I'd like to be as honest as possible on this blog. Because of that I tend to shy away from negative criticism of events or performances. The scene is pretty small, and I'm pretty aware that any kind of chatter is bound to have some impact on teachers being hired or events succeeding or failing. At the same time I don't want this blog to be just about sunshine and rainbows either. So talking about other events especially competition events, (and ones I have not attended to boot) is a little dicey for me given my work with the International Lindy Hop Championships. I usually get around this by just commenting about videos, but in the case of the Ultimate Lindy Hop Showdown, its getting harder and harder to do that without putting those videos into some sort of context. In my mind, there are local events, regional events, super regional events, and national/international events. There are only a handful of events that I would consider touchstones. Events that everyone talks about even if they weren't there. Events that drive the scene.
Check out the right side towards the end during the all skate as two of my new favorite Southern California dancers, Kim Clever and David Frutos whip out 10 consecutive kips, sort of referencing one of my all time favorite moments from the year before where Nina Gilkenson and Mikey Pedroza brought the house down with 10 swingouts in a row.
Two years ago, I compiled a list of my favorite routines from The American Lindy Hop Championships in response to an open request by that event’s promoter. As I was making the list, I discovered that I found it harder and harder to come up with stand out moments as time went on. It wasn’t because the dancing was bad—in fact it was much better technically as years pass—but very little stood out creatively in the way Minnies’ Moochers, Jenn Salvadori & Justin Zillman, or Mad Dog did during their times.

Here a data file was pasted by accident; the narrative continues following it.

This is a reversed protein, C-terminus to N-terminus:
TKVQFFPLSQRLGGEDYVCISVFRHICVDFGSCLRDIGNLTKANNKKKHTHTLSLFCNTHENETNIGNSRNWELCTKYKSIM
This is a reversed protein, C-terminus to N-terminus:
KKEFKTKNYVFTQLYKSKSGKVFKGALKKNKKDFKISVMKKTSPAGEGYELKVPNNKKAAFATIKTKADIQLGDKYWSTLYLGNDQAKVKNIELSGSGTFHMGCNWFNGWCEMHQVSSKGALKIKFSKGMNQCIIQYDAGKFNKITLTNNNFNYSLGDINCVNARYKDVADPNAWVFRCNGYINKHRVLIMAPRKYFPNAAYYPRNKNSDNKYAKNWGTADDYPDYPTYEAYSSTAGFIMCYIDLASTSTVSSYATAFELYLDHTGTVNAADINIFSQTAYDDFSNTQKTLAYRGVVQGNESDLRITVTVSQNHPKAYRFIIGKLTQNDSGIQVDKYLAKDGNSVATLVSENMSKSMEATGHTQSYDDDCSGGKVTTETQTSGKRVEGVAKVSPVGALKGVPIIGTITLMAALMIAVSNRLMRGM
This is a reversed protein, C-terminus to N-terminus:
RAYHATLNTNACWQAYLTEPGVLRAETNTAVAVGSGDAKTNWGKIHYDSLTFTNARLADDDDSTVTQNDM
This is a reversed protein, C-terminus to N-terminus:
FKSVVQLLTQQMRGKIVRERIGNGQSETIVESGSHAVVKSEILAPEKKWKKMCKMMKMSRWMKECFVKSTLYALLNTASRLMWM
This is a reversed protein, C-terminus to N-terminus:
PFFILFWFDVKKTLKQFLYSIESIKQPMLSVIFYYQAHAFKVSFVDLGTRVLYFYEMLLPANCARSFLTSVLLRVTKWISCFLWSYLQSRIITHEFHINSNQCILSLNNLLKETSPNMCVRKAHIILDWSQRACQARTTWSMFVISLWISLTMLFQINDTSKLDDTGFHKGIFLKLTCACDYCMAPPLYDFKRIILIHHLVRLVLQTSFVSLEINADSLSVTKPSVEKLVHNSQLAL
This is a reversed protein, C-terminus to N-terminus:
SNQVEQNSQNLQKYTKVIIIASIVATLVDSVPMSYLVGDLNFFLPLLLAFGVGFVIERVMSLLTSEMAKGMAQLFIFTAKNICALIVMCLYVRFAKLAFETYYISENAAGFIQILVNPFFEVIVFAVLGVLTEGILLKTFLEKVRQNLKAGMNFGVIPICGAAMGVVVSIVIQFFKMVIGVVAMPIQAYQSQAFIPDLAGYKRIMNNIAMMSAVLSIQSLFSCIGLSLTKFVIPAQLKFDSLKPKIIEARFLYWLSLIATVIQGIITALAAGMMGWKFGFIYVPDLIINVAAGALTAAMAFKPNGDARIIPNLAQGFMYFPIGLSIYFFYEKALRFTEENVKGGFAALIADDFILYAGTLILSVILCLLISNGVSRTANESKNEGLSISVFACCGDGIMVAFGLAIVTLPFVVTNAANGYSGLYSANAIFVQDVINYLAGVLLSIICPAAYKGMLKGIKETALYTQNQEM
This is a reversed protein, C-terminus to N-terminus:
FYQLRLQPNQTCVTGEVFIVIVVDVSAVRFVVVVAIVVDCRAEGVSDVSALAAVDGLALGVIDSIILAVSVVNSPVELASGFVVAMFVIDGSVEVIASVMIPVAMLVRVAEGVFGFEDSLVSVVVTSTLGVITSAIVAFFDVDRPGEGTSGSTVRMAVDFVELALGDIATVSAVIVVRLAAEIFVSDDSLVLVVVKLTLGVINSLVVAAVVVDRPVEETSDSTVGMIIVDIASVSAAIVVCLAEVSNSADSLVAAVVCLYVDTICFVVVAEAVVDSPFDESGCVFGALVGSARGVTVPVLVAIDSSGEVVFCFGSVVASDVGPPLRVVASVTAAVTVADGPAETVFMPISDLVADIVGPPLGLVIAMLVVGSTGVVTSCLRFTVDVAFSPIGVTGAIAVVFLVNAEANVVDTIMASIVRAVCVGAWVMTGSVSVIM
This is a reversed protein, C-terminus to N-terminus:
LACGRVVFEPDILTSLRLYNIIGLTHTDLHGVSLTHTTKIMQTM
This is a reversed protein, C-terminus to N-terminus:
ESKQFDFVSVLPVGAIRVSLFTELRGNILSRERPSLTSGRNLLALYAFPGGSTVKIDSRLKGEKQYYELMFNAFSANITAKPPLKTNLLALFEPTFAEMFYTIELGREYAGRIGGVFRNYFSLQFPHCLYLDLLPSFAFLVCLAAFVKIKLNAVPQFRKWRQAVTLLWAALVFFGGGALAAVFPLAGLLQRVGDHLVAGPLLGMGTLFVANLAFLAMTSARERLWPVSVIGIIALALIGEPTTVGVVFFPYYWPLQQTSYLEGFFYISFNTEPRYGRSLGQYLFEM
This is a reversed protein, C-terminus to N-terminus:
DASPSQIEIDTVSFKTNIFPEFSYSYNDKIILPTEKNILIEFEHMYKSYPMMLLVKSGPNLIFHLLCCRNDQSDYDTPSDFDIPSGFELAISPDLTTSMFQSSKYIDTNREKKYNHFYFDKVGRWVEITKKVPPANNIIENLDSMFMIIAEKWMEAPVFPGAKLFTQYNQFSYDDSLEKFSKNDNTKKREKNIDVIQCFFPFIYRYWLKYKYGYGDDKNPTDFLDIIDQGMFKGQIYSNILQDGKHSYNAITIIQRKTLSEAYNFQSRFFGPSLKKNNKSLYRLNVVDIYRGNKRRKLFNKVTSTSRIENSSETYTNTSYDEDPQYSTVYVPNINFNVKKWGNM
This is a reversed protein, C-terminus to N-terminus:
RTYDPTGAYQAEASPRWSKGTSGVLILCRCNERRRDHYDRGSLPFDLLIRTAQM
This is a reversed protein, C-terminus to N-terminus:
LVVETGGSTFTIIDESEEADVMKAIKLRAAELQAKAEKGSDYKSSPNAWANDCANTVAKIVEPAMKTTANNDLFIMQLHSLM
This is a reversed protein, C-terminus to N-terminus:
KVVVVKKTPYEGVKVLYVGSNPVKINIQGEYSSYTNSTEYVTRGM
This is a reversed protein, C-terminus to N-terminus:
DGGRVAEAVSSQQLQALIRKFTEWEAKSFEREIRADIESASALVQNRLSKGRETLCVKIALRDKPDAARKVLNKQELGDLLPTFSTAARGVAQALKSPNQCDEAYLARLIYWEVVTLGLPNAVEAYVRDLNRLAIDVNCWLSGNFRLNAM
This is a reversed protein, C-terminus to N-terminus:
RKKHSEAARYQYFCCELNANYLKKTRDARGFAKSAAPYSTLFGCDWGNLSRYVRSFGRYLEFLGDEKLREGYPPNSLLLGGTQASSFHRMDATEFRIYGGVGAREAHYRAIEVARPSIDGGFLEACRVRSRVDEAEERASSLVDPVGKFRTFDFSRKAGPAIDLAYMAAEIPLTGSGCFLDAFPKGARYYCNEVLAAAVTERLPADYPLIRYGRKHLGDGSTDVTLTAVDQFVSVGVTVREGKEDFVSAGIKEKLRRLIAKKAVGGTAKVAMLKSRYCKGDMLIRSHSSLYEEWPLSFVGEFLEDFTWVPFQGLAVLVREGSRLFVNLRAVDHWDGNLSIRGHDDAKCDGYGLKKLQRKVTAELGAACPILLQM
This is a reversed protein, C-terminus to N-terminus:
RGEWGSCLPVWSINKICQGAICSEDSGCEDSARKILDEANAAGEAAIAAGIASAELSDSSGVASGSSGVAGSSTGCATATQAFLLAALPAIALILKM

Four weeks after ULHS and still no word on official results. Even ALHC put up their results a week after it ended. I still have unofficial results in my "ULHS 2009 Round Up" post, and at least lots of people are talking about ULHS online. I also just added another blog to that post from another attendee. <Me>
Just in case ALHC was feeling neglected, someone who attended that event finally posted a review to prove that someone went. The omnipresent and always opinionated Allen Hall chimes in with the latest installment of his <News and Views>
Let's talk about the places where you can Lindy Hop – If I wanted to start, how could I do that?
Most major cities have a Lindy Hop scene. The best place to start is the internet- finding the local dance and going out. Of course lessons are a helpful way to get a handle on the basics, but the most important thing is to go out and start moving to the music.
This page is just to help me keep track of this years's Ultimate Lindy Hop Showdown goodness.
Note that I've updated the ULHS 2009 Round Up with three additional blogs I've found about the event this year.
Here are some random miscellaneous various clips that people have put up to give you a little flavor of the sights and sounds of ULHS 2009. Baseball game between Musicians and Dancers
Chazz Young leads the Shim Sham at House of Blues
Tap & Craziness at the Wax museum
Meschiya Lake sings Backyard Blues with Luke Winslow King
Sister Kate & Friends
This Little Light of Mine - Preservation Hall Jazz Band
The Loose Marbles
Street Swing Dance Contest
Dancers in order of appearance:
- Dax Hock
- Nikki Marvin
- Sara Deckard
- ??? (Anyone know?)
Preliminary Round Heat 2
Dancers in order of appearance
- Michale Darigol & Sara Deckard
- Giselle Anguizola & Chance Bushman
- Tommy Blacharz & Annie Trudeau
- Todd Yannacone & Alice Mei
- Ramona Staffeld & Peter Strom
Winners: Ramona Staffeld & Peter Strom
The most important creative decision concerning the Ultimate Lindy Hop Showdown had nothing to do with the format of the competitions. The event director, Amy Johnson, not only allowed people to film the contests with their own cameras, but also to let them distribute their footage freely. It was probably the most significant marketing idea in modern Lindy Hop history.